The New York Times casts a wary eye on Google’s monopoly in search, online advertising and commerce in Google Casts a Big Shadow on Smaller Web Sites. I believe it is always dangerous when too much power is concentrated in one place, especially when it deals with critical aspects of freedom such as the flow of information and access to public discourse.
The article begins by showing how Nextag, an online comparison shopping site, suddenly lost 50% of its traffic — presumably the free variety — from Google’s search engine. As they get 60% of their traffic from Google, this was a huge hit on profitability as the self-appointed head of The Department of Control of Internet Traffic, Google, directed customers to different websites.
It should come as no surprise what Nextag had to do. They were then forced to double their spending on paid search and advertising in the Google network to make up for the lost traffic. Big monetary win for Google and a huge loss for Nextag. Sound fair? It’s not.
“We had to do it,” says Mr. Katz, chief executive of Wize Commerce, owner of Nextag. “We’re living in Google’s world.” We may be living in Google’s world, but we shouldn’t be.
The US government allowed Microsoft to have a monopoly in operating systems with Windows, and that was bad enough. Many say it stifled real innovation in the computer software industry. Anyone who ever had to use Windows Vista knows that.
But Google controls 67% of the search market and 75% of search advertising revenue online. When our very freedom and independence involves our ability to access information in an open and objective manner, and our ability to run a business depends on fair access to internet viewers, Google’s monopoly control becomes more than dangerous. It is evil.
The article wants to reassure us that “Regulators in the United States and Europe are conducting sweeping inquiries of Google,” but somehow that just doesn’t impress me. The US government took Microsoft to court and a lot of good that did. So called “sweeping inquiries” are probably mostly sweeping any responsibility for regulating Google’s monopoly power under the rug.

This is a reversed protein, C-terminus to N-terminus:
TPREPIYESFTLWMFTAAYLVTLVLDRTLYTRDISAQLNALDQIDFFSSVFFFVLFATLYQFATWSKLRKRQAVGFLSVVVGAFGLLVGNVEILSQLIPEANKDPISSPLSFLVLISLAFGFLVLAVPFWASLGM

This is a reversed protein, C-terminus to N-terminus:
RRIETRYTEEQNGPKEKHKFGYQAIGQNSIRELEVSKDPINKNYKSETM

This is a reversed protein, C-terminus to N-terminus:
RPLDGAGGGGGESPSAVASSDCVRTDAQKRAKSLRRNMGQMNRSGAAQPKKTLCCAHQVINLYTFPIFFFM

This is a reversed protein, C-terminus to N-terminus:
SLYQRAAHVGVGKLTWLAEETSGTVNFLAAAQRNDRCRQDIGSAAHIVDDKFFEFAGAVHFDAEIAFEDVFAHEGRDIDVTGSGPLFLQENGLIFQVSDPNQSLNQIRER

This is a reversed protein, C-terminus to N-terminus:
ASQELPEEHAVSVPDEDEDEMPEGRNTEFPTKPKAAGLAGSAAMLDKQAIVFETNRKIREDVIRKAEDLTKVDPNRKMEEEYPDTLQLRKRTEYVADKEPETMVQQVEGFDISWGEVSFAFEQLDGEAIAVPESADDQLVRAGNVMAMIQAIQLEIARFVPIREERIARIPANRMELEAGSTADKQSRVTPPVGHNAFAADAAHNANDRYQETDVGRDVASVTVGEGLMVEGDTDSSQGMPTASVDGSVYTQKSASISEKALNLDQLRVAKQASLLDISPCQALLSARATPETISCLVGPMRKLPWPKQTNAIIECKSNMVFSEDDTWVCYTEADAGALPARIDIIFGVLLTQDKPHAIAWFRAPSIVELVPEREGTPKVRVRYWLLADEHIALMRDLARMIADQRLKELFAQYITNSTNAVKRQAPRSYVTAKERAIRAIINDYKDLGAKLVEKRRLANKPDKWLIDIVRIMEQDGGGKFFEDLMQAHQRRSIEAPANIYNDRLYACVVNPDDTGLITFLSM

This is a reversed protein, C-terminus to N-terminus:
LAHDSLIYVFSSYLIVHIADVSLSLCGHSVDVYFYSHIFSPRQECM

Cenk Uygur of The Young Turks on his weekly Daily Rant/Cenk Attack segment on the Dylan Ratigan show on MSNBC explains the Google-Verizon anti-net neutrality deal that could destroy internet freedom.
“Being big is no crime,” write the authors, “but if a powerful company uses market muscle to stifle competition, that is an antitrust violation.” That means being big IS a crime if you’re TOO big, and Google is too big, so Google is a monopoly and they are illegal.
And when was the last time you saw a company not use marketing muscle to “stifle competition”? The notion that Google isn’t a monopoly because they don’t use their power to stifle their competition is laughable. Google’s too big, too rich, and it’s too easy to grease the palms of regulators who weasel out on their oversight responsibilities.
Insuring the open, uncensored, free and fair access to information on the Internet is vital for the protection of our civil rights under the constitution, and is a necessary condition for the pursuit of life, liberty and the pursuit of happiness. When information is manipulated and censored for commercial gain as it is with Google, this poses a serious threat to and diminution of our civil liberties.
So the government is focusing on life in Google’s world for the sprawling economic ecosystem of Web sites that depend on their ranking in search results. What is it like to live this way, in a giant’s shadow? The experience of its inhabitants is nuanced and complex, a blend of admiration and fear.
The relationship between Google and Web sites, publishers and advertisers often seems lopsided, if not unfair.
Unfair is right. I’ve lived in Google’s world of manipulated pay to play world of search for a decade, and the usual rules follow. The more money you spend to game the system, generally the better search results you will get. You can pay for professional SEO — which has become a huge cottage industry — where experts figure out the best ways to manipulate Google’s search in their favor.